calendar1Over the last few weeks, I’ve heard lots of grumbling about the employment law proposals being floated at the Connecticut General Assembly.  But it wasn’t until recently, that I understood how serious one proposal is.

Last week, proponents of House Bill 6933 held a press conference to have the legislature pass a measure requiring employers

For many kids (including my own), today marks the first day back to school. While that may seem like “child labor” to them, that term obviously means something different.

What some employers fail to realize is that the start of school also means the start of limits to on what high school students can do

So, by now (Friday morning), your preparations at your workplace should be in full swing.  The latest forecasts this morning call for a landfall on Sunday somewhere along the Connecticut coast (perhaps Bridgeport) with hurricane impacts felt throughout the state.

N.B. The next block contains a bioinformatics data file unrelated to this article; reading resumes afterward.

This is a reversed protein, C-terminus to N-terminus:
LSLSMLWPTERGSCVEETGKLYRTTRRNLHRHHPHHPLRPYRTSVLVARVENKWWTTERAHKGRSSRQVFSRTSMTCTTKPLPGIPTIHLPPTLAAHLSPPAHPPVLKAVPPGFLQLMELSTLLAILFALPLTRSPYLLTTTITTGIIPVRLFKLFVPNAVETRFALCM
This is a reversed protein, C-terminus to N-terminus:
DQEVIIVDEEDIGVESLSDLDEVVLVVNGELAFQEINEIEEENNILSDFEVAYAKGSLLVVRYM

Irene is Coming

Connecticut has set up some new resources since my post yesterday specifically on Hurricane Irene.  The 8 a.m. update is posted here.   It is frequently updated and also has a list of people to follow on Twitter.

But so far, it’s not easy to find out about all storm-related workplace laws in one place on the state’s website. (How about an update Department of Labor?)

While a blog post cannot address all of the FAQs that might come up, I thought it would be helpful to discuss a few wage/hour issues. As always, consult with your legal counsel/advisor on any specific issues you have and how these laws might apply to your workplace.

Reporting Time or Minimum Daily Earnings Guaranteed: Connecticut has a “reporting time” obligation (as do several of our neighboring states). It is contained in various regulations and applies to certain industries like the “mercantile trade”. You should already be aware of this law, but it has particular application in storm situations where people may not work full shifts.


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